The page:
Published April 21, 2019, in the Wyoming Tribune Eagle.
By Barb Gorges
Peterson Reference Guide to Sparrows of North America by Rick Wright, c. 2019, Houghton Mifflin Harcourt.Birders can be nerdy.
This is a book for sparrow nerds and would-be nerds.
There are three main parts to Wright’s multi-page treatment of each of 76 sparrow species or major subspecies: history of its scientific description and naming, field identification, and range and geographic variation.
Did you know the pink-sided junco (dark-eyed junco subspecies) has Wyoming roots? A Smithsonian collecting trip, the South Pass Wagon Road expedition, made it to Fort Bridger, in the far southwest corner of what is now Wyoming, in the spring of 1858. Constantin Charles Drexler, assistant to the surgeon, collected a sparrow identified as an Oregon junco and shipped it back to Washington, D.C.
About 40 years later, experts determined it was the earliest collected specimen of pink-sided junco and Drexler, who went on many more collecting forays, lives on, famous forever on the internet.
Wright’s feather by feather field identification comparisons will warm a birder’s heart, as will the multiple photos. However, over half of each account is devoted to range and geographic variation. No map. No list of subspecies by name. To the uninitiated, including me, apparently, Wright’s writing rambles. If you would become an expert on North American sparrows, you will have to study hard.
Peterson Field Guide to Bird Sounds of Western North America by Nathan Pieplow, c. 2019, Houghton Mifflin Harcourt
It’s here, the western counterpart of Nathan Pieplow’s eastern book I reviewed in July 2017, https://cheyennebirdbanter.wordpress.com/2017/07/24/.
Each species gets a page with a small range map and a short description of habitat. The tiny painting of the male bird (and female if it looks different) is not going to help you with feather-splitting identification problems. It’s just a faster way to identify the page you want if you are already familiar with the bird.
Each species’ page has diagrams of the sounds it makes, spectrograms. They aren’t too different from musical notation. The introduction will teach you how to read them. In addition to the standard index for a reference book or a field guide, there is an index of spectrograms. It works like a key, dividing bird sounds into seven categories and each of those are subdivided and each subdivision lists possible birds.
Then you go online to www.PetersonBirdSounds.com to listen. I looked up one of my favorite spring migrants, the lazuli bunting. There are 15 recordings. Birds can have regional accents, so it was nice to see recordings from Colorado, including some made by Pieplow, a Coloradoan. If you’ve ever wanted to study birdsongs and other bird sounds, this is the field guide for you.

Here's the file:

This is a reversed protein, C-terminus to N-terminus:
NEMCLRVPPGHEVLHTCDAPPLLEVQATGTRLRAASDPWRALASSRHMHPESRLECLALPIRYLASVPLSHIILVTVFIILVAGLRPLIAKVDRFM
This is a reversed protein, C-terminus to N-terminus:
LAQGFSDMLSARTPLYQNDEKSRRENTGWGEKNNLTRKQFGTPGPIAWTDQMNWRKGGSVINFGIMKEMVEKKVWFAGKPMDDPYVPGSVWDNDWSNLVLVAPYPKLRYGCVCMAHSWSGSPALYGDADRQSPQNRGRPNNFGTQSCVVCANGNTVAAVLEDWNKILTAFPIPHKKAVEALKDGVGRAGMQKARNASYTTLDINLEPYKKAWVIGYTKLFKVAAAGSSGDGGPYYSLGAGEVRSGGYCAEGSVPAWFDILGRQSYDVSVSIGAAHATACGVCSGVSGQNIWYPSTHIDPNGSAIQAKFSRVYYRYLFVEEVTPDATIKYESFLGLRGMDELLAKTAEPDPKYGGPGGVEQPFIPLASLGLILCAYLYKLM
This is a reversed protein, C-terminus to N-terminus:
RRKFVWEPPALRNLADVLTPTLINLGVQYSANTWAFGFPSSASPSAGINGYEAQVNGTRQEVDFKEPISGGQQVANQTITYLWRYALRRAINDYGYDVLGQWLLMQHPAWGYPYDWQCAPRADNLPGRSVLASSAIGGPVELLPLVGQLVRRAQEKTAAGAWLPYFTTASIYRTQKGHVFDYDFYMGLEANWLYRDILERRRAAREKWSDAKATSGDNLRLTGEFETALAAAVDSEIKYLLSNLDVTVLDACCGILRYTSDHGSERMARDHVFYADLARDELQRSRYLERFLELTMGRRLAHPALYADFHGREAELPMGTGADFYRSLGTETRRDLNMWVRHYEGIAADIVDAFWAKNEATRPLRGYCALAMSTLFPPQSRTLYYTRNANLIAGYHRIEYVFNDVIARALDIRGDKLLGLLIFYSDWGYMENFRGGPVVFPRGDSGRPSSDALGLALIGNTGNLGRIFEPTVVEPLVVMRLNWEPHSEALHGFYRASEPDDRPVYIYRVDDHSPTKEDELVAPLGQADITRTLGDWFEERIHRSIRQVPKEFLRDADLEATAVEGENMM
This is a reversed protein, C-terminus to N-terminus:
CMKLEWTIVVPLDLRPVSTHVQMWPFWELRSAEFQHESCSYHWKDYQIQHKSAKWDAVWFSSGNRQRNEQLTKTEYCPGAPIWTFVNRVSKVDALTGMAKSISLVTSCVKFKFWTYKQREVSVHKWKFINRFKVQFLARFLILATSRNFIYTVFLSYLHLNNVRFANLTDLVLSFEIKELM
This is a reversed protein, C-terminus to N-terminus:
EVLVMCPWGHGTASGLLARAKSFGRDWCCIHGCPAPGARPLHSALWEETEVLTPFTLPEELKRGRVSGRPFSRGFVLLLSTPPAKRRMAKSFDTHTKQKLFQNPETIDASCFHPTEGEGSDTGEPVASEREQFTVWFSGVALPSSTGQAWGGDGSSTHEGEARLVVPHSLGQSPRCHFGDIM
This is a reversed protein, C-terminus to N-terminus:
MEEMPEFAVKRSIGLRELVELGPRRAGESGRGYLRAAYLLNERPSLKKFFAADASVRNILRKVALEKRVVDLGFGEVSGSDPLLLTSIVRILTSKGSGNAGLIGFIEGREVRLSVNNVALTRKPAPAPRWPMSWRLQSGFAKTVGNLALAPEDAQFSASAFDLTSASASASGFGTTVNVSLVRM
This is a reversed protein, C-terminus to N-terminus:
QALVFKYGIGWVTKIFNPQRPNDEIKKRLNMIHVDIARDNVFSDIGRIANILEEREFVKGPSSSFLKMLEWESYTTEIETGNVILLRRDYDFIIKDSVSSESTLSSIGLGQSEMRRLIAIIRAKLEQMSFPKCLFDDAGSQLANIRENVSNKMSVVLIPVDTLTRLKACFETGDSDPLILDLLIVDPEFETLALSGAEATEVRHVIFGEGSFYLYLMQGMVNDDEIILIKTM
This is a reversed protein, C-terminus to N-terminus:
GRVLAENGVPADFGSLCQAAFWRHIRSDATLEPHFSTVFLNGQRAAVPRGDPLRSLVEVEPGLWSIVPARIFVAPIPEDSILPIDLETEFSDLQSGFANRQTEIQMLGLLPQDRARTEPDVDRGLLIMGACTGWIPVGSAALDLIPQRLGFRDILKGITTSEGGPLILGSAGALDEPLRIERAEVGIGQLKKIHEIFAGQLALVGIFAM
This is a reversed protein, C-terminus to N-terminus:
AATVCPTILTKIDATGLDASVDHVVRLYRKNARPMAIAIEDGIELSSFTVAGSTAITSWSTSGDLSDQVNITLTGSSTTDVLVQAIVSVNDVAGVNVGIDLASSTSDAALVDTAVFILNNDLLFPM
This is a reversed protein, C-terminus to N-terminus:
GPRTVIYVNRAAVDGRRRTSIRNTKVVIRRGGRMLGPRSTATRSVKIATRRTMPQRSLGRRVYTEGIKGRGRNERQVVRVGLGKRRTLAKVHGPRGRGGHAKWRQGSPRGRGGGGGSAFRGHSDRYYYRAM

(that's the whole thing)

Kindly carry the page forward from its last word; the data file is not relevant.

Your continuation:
A Season on the Wind, Inside the World of Spring Migration by Kenn Kaufman, c. 2019, Houghton Mifflin Harcourt
I referenced the advance reading copy of this book a couple months ago when discussing the coming development of the wind farm at Cheyenne’s Belvoir Ranch. It gave me insights into the impact of wind energy on birds and bats.
The larger part of this book is about spring migration where birds and birdwatchers congregate in droves along the southwest shore of Lake Erie.
It’s as much about the birds as it is the community of birders, beginning with those year-round regulars at the Black Swamp Bird Observatory like Kaufman and his wife, Kimberly Kaufman, the executive director, and the migrant birdwatchers who come from all over the world, some year after year.
Even if you know a lot about bird migration, this is worth a read just for the poetry of Kaufman’s prose as he describes how falling in love with Kimberly brought him to northwestern Ohio where he fell in love again, with the Black Swamp, a place pioneers avoided.
Down the Mountain, The Life and Death of a Grizzly Bear by Bryce Andrews, c. 2019, Houghton Mifflin Harcourt
Are you familiar with the genre “creative nonfiction”? It means a book or other piece of writing is factual, but uses literary conventions like plot, character, scene, suspense. This is a suspenseful story. We already expect a death, based on the book’s subtitle.
Rancher-writer-conservationist Andrews documents how a bear he refers to as Millie, an experienced mother with three cubs, gets in trouble in the Mission Valley of western Montana despite his efforts to protect her and other bears from their worst instincts.
Don’t turn out the lights too soon after following Andrews into the maze of field corn where grizzlies like to gather on a dark night.